Beyond the closeness of the race, the new results — disappointingly — show Iraqis once again voted mainly along sectarian and ethnic lines.


Mr. Maliki's slate is ahead in the largely Shiite region of southern Iraq. His main challenge there is from a rival Shiite slate whose most prominent figure is the anti-American firebrand Moktada al-Sadr. The list led by Mr. Allawi — a secular Shiite who has become the standard-bearer for many Sunnis — is doing very well among Sunni voters in central and western Iraq. Kurdish voters overwhelmingly chose Kurdish parties, although they split their vote in a way that could dilute their bargaining power but likely not their demands.


In the horse-trading to choose a prime minister, Iraq's leaders must now look beyond their sectarian and ethnic bases and show that they have the skill and the vision to govern all of Iraq.


Prime Minister Maliki showed a disturbing lack of statesmanship in the months leading up to the elections, and he will need to do better. Armed party militias must be kept on a tight leash. The Iraqi Army must remain neutral and on the sidelines.


Mr. Allawi campaigned on a national platform, but some Sunni members of his alliance are already insisting on Sunni prerogatives. He should stick with his national vision.


Mr. Maliki and Mr. Allawi have the main responsibility for bringing the bargaining to an expeditious and peaceful resolution. But Washington has a very strong interest in helping them succeed. It should urge the main contenders to commit themselves — now — to a set of agreed upon procedures for peacefully and fairly resolving disputes about the legal eligibility of candidates or specific allegations of voting fraud.


Resolving such disputes is supposed to be the job of Iraq's Independent High Electoral Commission. But the commission raised doubts about its own impartiality by disqualifying 55 mostly Sunni candidates for alleged Baathist sympathies on the eve of the elections. The election commission can redeem its reputation by addressing challenges in an impartial manner and seeing that the votes for those disqualified candidates — they remained on the ballot — are properly credited to the parties on which they ran. If the commission fails to do so, a truly independent appeals panel may have to be created with the main political leaders pledging in advance to abide by its decisions. Building democracy requires free and fair elections. It also requires responsible political leadership in the days after the polls close.






In a little more than a year in office, Education Secretary Arne Duncan has used his bully pulpit and a burgeoning discretionary budget to focus state governments on school reform as never before. Mr. Duncan has now promised to energize the Education Department's Office of Civil Rights, which has done a poor job in recent years of enforcing federal laws that protect poor, minority and disabled students from discrimination.


If the secretary follows through, states and localities that have historically shortchanged these children — by saddling them, say, with watered-down curriculums and unqualified teachers — will be required to do better or risk losing federal education dollars.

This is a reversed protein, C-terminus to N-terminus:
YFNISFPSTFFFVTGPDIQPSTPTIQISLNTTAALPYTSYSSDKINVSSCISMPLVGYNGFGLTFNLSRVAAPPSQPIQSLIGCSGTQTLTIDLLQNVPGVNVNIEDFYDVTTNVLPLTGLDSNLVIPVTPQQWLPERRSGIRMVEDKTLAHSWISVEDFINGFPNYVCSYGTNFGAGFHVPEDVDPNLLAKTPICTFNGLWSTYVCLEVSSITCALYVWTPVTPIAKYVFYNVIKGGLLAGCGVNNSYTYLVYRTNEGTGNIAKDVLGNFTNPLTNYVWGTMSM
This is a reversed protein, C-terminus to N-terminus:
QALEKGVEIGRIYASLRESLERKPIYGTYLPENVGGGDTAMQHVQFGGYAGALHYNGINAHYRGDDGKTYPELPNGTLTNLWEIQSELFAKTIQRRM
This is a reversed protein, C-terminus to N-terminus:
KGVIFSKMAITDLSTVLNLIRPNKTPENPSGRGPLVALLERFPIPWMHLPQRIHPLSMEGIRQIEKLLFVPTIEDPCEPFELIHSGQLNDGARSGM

Mr. Duncan announced his goals during a speech commemorating the 45th anniversary of the "Bloody Sunday" civil rights march in Selma, Ala., during which demonstrators were bludgeoned by police on the Edmund Pettus Bridge. Mr. Duncan compared the voting rights struggle to the effort to secure educational opportunity for poor, minority and disadvantaged children.


Mr. Duncan said that the Rev. Dr. Martin Luther King Jr. would be pleased by the racial progress that the country has made but "would have been angered to see that disadvantaged students still have less-effective teachers; that they still have fewer opportunities to take rigorous college-prep courses in high school; that black, and brown, and low-income children are still languishing in aging facilities and high schools that are little more than dropout factories. He would have been downhearted that students with disabilities still do not get the educational support they need. And he would have been dismayed to learn of schools that seem to suspend and discipline only young African-American boys."


Mr. Duncan made clear that his department wants to ensure that all students have equal access to educational opportunity as defined by things like a college-prep curriculum, advanced courses and science classes. He seems keenly interested in ending the odious, widespread practice under which poorly qualified teachers are shunted into schools serving the neediest children.


The department said that it would soon notify thousands of school districts and colleges of their responsibilities under federal equal opportunity laws. Beyond that, the department's civil rights chief, Russlynn Ali, plans this year to open investigations, known as compliance reviews, in 38 school districts across the country.


Districts that are found to be out of compliance with federal law must formally agree to correct illegal practices. If they refuse, they could be sued or stripped of federal financing.


Sticking with the civil rights plan will be difficult once districts begin whining to legislators in Washington. The secretary will need cover from the White House to succeed.